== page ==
A novel marine research project is using the latest technology to record and understand harbour seals’ behaviour. The Exploris Aquarium has teamed up with University College Cork as part of the EU funded, Loughs Agency led, SeaMonitor project to tag the female rehabilitated seals, affectionately known as Ariel and Merida, prior to their release on Sunday 17th November from Knockinelder Beach, Co Down.
Although seal pups have been rehabilitated and released by Exploris since 1989, this is the first time they have been tracked following release to give scientists a better understanding of how they fair post-release. Dr Mark Jessopp, the lead scientist from University College Cork, explains “we use state-of-the-art tags glued to the seals’ fur which drop off naturally during the seal’s annual moult, but until then provide information on where the seals are going as well as their dive behaviour. This gives us unique insights into post-rehabilitation survival and how juvenile seals learn to forage successfully in the wild”. It is hoped that the data will be used to inform better management and protection for harbour seals.
It’s the first release of rehabilitated seals this season from Exploris Aquarium, NI’s only seal rehabilitated facility, with more releases to come. “On average we take in about two dozen seals every year.”, says Exploris Curator, Peter Williams, “Seals are a protected species here in the UK and Europe so at Exploris we take in seal pups from all over the Northern Irish coast that have succumb to illness or have been affected by human interference and as a result abandoned by their mothers.”
Loughs Agency CEO, Sharon McMahon, explained: “This is an especially exciting time as the seals are the first species to be monitored since the project launched earlier this year. The Agency is proud to be leading the way alongside expert colleagues from statutory and academic institutions and a range of stakeholders that will ultimately produce dynamic management plans for some of our most important and vulnerable species.”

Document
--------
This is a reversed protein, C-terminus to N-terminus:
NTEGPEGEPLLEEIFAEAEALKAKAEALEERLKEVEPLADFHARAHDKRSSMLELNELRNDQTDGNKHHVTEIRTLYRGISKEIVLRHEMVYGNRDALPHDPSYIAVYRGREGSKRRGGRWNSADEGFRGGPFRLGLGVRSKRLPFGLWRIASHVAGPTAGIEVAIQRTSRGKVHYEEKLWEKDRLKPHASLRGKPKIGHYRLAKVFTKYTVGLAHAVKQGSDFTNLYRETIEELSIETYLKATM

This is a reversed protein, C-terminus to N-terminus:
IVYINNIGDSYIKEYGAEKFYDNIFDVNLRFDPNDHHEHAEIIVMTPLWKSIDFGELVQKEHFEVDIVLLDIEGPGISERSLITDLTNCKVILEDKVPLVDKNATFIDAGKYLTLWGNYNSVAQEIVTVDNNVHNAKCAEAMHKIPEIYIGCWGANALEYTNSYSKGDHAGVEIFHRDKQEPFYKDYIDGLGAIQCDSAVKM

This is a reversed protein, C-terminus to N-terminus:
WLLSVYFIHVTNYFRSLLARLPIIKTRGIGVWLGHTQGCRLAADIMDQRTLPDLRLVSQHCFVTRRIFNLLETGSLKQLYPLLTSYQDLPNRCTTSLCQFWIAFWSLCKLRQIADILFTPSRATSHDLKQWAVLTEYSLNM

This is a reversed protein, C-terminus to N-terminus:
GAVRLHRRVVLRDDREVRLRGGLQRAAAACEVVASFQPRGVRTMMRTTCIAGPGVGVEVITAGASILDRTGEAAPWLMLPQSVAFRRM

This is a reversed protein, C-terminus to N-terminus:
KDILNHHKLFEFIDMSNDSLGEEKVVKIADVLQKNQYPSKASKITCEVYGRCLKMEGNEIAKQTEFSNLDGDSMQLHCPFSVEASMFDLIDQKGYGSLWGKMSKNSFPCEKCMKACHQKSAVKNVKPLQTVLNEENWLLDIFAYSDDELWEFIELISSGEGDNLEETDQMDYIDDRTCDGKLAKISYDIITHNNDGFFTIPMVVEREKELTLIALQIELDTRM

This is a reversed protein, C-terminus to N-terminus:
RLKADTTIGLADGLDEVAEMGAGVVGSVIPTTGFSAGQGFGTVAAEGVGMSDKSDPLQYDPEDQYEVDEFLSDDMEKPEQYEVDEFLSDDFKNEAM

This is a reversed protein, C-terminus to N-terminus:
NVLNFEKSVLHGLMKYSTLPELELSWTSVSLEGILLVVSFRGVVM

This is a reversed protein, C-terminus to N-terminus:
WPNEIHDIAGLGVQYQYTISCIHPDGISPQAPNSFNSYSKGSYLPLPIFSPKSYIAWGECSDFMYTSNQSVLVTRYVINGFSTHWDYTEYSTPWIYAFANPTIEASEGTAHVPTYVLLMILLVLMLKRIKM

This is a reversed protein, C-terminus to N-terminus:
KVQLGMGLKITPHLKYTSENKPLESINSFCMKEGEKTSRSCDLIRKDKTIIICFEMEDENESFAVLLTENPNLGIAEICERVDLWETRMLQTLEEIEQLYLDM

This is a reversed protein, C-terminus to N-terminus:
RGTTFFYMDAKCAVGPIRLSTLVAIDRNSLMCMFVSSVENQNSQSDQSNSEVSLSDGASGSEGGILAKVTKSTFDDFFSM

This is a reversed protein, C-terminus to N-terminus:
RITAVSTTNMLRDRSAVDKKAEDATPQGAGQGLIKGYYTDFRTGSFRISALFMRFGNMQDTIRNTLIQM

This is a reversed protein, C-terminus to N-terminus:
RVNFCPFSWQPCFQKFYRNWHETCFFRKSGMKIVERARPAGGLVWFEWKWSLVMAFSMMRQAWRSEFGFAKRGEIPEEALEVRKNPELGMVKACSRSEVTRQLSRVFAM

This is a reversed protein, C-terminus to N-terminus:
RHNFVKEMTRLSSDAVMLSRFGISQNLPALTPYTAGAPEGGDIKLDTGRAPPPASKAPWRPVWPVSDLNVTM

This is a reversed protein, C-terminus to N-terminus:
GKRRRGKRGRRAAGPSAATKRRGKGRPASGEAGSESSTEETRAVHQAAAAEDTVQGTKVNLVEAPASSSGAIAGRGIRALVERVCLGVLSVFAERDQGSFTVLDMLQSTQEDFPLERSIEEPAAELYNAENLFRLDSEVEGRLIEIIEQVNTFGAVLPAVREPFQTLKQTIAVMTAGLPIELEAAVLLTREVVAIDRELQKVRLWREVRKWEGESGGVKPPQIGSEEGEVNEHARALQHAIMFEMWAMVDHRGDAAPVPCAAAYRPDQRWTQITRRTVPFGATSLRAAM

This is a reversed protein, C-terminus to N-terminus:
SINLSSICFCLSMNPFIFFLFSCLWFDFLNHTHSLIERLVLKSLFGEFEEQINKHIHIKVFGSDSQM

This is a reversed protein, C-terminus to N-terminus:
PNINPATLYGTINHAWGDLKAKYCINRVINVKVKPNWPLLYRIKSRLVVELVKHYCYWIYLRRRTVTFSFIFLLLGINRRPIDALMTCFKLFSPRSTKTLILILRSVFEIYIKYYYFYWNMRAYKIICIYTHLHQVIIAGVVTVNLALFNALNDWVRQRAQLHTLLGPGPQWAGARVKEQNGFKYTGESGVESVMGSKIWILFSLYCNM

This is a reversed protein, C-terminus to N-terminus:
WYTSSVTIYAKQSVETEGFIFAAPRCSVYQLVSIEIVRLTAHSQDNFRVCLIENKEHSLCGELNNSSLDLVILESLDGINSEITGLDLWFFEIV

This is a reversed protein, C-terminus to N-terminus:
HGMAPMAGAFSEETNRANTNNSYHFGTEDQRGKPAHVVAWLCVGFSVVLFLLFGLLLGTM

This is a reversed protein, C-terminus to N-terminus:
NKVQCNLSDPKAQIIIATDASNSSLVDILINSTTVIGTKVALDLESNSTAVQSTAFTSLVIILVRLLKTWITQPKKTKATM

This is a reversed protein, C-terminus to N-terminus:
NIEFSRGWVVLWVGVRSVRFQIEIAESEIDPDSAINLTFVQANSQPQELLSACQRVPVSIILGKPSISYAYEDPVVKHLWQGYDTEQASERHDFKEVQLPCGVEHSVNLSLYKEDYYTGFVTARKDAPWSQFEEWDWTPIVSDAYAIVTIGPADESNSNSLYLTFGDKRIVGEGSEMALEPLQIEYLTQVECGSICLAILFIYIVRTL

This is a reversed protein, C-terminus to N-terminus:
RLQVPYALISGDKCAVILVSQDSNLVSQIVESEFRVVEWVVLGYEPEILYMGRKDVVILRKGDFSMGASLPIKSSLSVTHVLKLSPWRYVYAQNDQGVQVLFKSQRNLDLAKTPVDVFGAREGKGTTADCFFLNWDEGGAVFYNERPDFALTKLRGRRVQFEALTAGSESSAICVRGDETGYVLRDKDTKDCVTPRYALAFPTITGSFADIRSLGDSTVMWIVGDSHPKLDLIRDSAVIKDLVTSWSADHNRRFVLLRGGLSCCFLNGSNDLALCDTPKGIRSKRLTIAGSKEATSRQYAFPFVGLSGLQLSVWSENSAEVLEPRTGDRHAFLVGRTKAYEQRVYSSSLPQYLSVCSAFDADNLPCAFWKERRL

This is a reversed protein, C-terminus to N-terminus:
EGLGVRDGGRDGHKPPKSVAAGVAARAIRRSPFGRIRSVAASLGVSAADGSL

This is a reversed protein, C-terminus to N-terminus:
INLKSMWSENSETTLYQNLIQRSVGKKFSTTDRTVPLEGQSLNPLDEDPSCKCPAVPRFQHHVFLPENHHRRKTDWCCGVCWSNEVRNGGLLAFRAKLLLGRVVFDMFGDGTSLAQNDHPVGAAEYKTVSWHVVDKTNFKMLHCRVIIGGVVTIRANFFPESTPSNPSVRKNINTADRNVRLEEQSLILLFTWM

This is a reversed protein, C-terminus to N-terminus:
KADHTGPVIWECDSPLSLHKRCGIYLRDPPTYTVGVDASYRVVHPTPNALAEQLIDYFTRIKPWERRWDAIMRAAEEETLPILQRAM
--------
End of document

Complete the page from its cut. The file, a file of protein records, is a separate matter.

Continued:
Discussing the importance of this work Gina McIntyre, CEO of the Special EU Programmes Body, said: “I’m delighted to hear about the progress of this pioneering EU INTERREG cross-border project, which has seen a tremendous amount of development in such a short space of time. These achievements ensure the safeguarding of our shared marine environment and continue the necessary conservation work to protect priority species and habitats just like Ariel and Merida. The significant progress so far, can be attributed to the strong cross-border partnership, combined with innovative marine technology. The expertise and determination of Sea Monitor’s project partners is helping push the boundaries of marine research in the seas not only around Northern Ireland, but in Ireland and Western Scotland.”
The work is part of SeaMonitor, a unique marine research project, the first of its kind in Europe, studying the seas around Ireland, Western Scotland and Northern Ireland. The project is led by the Loughs Agency and supported by another eight leading marine research institutions using innovative marine species tracking technology to better understand and protect vulnerable marine life in our oceans.
The SeaMonitor project will deliver Europe’s largest telemetric marine array and spatial models supporting the conservation of basking shark, cetaceans, salmon, seals and skate. It will also provide three Management Plans; one for skate in the area from Loch Sunart to the Sound of Jura and two for salmon in both the River Foyle and Clyde estuaries.
Funding for the SeaMonitor project has been provided by the EU’s INTERREG VA Programme (Environment Theme), which is managed by the Special EU Programmes Body (SEUPB), to the tune of €4.6m. Match-funding for this project has been provided by the Department for Agriculture, Environment and Rural Affairs in Northern Ireland and the Department of Housing, Planning and Local Government in Ireland. This substantial investment will also extend the existing network of ‘smart’ buoys and oceanographic models – delivered by sister projects COMPASS and MarPAMM – so that a line of acoustic receivers runs between the island of Ireland and Scotland.
For more information about the project check out www.loughsagency.org/seamonitor or follow the project on Twitter (@SeaMonitor1)
All media enquiries to Loughs Agency +44 (0) 28 7134 2100.